What’s better than doing nothing?
That’s easy. Doing something. That’s the reason I section hike.
When I first decided to the hike the PCT, to be completely honest, I was going through a mid-life crisis. I didn’t know what was next. For many years I had been primarily concerned with running our home while my husband worked in the corporate world. Lately though, I had noticed that some time was beginning to open up for me to pursue individual interests. It was like I could see my past coming into focus, a polaroid image slowly developing. Reminding me of the person I used to be years ago. One day I even said out loud in the car, “OH YEAH! I forgot I like REI!” I can’t really explain how this all got shoved down. No one asked me to do it. I just compartmentalized my loves and didn’t let them meet. Blocks over Boulders. Elmo over Elevation.
I thought I was being a good wife and mother.
By putting aside my hobbies and interests and individual pursuits (which paled in comparison to those sweet people), I thought I was keeping myself sharp, my focus keen and therefore more effective. Maybe it was. But I also think I was robbing myself, and them. To quote Slingblade, “We could have had fun sometimes.” I have no idea where that reference came from – but you get my point, what the heck was I thinking? Get them out there! Do it with them, stuff them in the backpack, shove them in the canoe, give them the Mountain House blues.
I found the PCT on accident while planning our vacay.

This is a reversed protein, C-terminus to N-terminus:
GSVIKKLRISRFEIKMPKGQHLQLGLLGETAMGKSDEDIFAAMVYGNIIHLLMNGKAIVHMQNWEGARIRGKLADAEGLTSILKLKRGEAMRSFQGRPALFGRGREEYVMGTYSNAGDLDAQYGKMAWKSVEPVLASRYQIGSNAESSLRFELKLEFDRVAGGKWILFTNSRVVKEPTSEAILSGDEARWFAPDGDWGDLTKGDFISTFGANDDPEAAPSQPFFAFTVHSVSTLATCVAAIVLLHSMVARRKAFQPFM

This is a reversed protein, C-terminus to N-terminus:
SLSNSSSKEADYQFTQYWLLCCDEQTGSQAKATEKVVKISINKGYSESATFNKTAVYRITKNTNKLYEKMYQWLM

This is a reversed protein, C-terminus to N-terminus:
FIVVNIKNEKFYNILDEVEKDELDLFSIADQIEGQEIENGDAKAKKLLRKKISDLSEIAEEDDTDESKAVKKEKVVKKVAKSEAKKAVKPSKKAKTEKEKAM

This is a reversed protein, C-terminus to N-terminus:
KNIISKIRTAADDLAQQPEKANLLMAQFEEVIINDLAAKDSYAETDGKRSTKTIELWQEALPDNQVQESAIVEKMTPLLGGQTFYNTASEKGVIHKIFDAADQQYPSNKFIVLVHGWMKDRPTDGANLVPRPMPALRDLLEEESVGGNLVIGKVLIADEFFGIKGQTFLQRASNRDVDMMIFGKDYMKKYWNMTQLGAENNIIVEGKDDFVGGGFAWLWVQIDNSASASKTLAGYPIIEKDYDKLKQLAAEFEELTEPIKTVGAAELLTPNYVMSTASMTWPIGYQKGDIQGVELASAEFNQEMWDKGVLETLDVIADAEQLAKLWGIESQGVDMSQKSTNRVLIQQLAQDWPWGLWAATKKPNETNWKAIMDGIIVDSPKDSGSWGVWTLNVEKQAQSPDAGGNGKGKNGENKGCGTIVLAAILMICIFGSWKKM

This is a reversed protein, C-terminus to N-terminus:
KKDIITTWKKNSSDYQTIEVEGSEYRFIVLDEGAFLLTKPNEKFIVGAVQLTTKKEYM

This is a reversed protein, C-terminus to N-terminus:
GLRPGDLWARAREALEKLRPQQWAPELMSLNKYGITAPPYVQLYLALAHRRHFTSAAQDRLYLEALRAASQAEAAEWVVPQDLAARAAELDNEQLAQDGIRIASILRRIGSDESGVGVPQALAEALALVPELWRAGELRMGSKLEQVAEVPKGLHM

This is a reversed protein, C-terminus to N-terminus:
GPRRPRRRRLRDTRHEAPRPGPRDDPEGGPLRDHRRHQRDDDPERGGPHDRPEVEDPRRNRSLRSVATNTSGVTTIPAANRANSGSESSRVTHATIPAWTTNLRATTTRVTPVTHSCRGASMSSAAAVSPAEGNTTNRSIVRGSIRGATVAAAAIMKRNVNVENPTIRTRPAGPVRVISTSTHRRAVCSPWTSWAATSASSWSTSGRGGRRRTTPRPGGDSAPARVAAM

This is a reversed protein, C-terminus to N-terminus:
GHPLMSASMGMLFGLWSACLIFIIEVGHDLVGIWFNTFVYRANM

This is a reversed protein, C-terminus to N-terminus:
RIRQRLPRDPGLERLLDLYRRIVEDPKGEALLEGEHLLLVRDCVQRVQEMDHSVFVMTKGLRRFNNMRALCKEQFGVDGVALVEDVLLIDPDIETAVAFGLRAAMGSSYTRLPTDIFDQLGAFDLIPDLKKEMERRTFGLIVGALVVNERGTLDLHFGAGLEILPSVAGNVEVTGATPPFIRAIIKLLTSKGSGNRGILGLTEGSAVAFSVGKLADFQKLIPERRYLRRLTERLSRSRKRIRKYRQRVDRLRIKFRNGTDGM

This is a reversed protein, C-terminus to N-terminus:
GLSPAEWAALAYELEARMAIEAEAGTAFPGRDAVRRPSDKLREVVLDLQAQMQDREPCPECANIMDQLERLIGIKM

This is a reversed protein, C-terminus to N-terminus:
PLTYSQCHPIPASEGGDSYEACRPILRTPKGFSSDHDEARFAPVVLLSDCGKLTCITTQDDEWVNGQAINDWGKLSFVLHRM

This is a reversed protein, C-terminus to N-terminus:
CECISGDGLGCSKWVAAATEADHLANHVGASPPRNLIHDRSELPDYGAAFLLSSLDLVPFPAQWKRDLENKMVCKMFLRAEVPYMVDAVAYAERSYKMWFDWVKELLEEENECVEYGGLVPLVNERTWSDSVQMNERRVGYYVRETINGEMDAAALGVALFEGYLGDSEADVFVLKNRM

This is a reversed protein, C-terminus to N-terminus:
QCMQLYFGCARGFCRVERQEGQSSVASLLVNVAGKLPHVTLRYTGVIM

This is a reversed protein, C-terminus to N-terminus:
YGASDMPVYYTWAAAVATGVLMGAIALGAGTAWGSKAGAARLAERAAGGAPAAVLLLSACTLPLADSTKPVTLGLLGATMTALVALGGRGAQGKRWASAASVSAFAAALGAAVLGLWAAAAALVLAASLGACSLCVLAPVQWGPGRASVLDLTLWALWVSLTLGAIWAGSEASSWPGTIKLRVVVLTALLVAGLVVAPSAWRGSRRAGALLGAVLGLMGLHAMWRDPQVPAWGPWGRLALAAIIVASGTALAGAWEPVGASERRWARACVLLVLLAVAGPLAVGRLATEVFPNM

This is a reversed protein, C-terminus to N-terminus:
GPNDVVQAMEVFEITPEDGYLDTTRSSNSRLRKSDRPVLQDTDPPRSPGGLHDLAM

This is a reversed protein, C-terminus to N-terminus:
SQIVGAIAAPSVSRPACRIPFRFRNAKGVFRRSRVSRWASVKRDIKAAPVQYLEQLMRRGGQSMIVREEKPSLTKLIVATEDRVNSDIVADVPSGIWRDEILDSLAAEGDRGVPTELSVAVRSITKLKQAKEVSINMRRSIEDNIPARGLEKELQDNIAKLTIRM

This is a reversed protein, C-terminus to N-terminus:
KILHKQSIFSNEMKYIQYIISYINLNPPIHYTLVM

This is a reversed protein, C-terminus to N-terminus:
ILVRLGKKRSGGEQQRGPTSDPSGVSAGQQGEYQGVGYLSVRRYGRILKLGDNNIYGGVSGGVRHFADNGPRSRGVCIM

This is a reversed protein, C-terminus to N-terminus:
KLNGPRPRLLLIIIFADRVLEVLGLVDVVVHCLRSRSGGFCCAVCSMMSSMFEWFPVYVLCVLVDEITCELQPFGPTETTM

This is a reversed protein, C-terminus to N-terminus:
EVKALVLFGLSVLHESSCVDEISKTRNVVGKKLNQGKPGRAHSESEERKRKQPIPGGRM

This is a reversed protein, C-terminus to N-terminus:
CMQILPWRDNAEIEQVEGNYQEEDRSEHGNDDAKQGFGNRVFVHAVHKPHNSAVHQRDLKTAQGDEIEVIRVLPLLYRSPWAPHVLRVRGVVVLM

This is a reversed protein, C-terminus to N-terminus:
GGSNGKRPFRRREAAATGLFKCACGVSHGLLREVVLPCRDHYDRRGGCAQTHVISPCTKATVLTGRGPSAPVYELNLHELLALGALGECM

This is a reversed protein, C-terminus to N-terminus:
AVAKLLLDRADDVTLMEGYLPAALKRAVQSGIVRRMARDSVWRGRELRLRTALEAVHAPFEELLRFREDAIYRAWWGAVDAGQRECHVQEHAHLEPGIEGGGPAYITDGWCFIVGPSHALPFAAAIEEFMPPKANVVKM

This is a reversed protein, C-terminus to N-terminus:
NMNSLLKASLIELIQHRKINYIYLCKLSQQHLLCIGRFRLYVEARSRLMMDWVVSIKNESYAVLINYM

I saw it on the map and was instantly intrigued. I have this weird habit of researching stuff, and I mean hard. When I get interested, it’s on like the Donkey Kong. For weeks after finding the PCT, I pored over fb groups, websites, blogs, archives, articles, potentially creeped out a thru-hiker I met by accident, attended classes, watched YouTube. I’d get all my domestic stuff done as quickly as possible, then indulge in learning about it. Almost immediately I knew – somehow – I would hike this trail.
I told myself it was both possible and IMpossible.
My brain split into two camps. One side was telling me to keep learning and preparing because all of this would be unfolding soon. The other side was saying, Why are you setting yourself up for disappointment? You can’t step out of this complicated life that so depends on you and do this super out-there thing. As the thoughts came, I would validate them all and file them appropriately as I kept chugging along, preparing for a trip I wasn’t even sure I was going to take. I did the depressing math – for sure all I could afford was a week every year – roughly 100 miles – terminating in random places which would get harder and harder to find rides to and from – eeesh. Did not look good.
End the end, it boiled down to two words.
And those two words are….WHY and NOT. Why not go for it. I would be doing something 26.5 years from now – why not let it be finishing the PCT? Like many other things in my life so far, I would show up as prepared as possible and sort out the kinks as they presented themselves. But I would show up.
Another two word phrase that helps me? SO WHAT. So what if I’m less cool, less relevant, less tested than the thru hikers? So what if I have more logistical issues? So what if I’m in my 70s when I stand on the northern terminus? What matters is getting out there and seeing what I’ve got. Hearing the crunch of decomposed granite under my shoes and knowing I’m on that sacred ground, for however long.
Canada, I’m comin’ for ya! Just really slowly so you have lots of time to prepare.
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